by Tony Collins
NHS software supplier Cerner has written to Cambridge University Hospitals Foundation Trust questioning a process to procure an electronic patient record system.
The Trust chose Epic and HP as preferred supplier for a common platform for the Cambridge trust and Papworth Hospital Foundation Trust.
Now Cerner, which bid for the contract, is asking for the process to be be re-run, says the Health Service Journal. The Trust told the Health Service Journal its procurement was open and fair.
The Health Service Journal said it had seen Cerner’s letter. It quoted the letter as saying that the Trust’s favouring of Epic was in clear breach of the ‘equal treatment’ principle.
The letter said that Cerner found it difficult not to conclude that the Trust had made a pre-determined decision to award the tender to Epic some time before it designed the procurement process. This gave other vendors no realistic possibility of winning, said the letter.
The trust said it was continuing to proceed with the procurement process for “eHospital”.
Cerner supplies the NHS with the Millennium software, either directly or through BT under the NPfIT.
Come on Cerner!!,
Stop wasting people’s time. As CIO for an FT about to go to Tender you are out of the window just for this behaviour.
Although I have little love for Cerner per se I can completely sympathise with their position. This article raises all sorts of questions and such a procurement is, in my opinion and unfortunately, no way unusual. Cerner can afford to enter into such a challenge process as they are big enough to weather the storm and bad publicity it would give rise to, the worse being the NHS grapevine along which many negative comments travel about ‘difficult’ suppliers. There are many instances of procurements entered into where the ‘winner’ is pre selected and the other participants are there to make up the numbers or drive the price down.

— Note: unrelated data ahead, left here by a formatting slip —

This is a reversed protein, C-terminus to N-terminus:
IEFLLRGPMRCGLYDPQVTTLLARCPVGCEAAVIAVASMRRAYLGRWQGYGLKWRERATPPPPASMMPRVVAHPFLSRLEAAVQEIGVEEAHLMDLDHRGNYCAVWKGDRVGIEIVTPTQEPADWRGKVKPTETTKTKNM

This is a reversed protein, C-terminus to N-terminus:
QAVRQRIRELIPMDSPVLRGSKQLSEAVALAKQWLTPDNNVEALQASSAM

From a Trust’s perspective I can also see why they may act in this way. The National Programme For IT had a massive and detrimental effect on the UK Healthcare Software Industry. The number of possible suppliers was greatly reduced and for those that were left from within the programme the quality and value of what was supposed to be delivered was at best questionable. This has been the state of play for the last seven or so years. Fast forward to the present, NPfIT is moribund, far fewer suppliers around, tighter budgets and Trusts have a real need for information systems to meet their patients needs.
The procurement process, if followed blindly, does not mean a Trust will end up with the system it or its staff want. It simply means, having ticked all the boxes, they get X whatever X is. The procurement process is fundamentally flawed. What do any savvy NHS staff do with a flawed process? They flex it until it does for them what they want it to. The amount of money which is wasted in this manner would be far better spent by the NHS in other endeavours.
Let’s not forget that the one of the reasons for NPfIT was to streamline the procurement process. Now with the end of NPfIT the NHS simply reverts to the pre-NPfIT processes that were deemed not fit for purpose all those years ago. It’s no wonder this is happening and I suspect more suppliers would do the same if they felt able.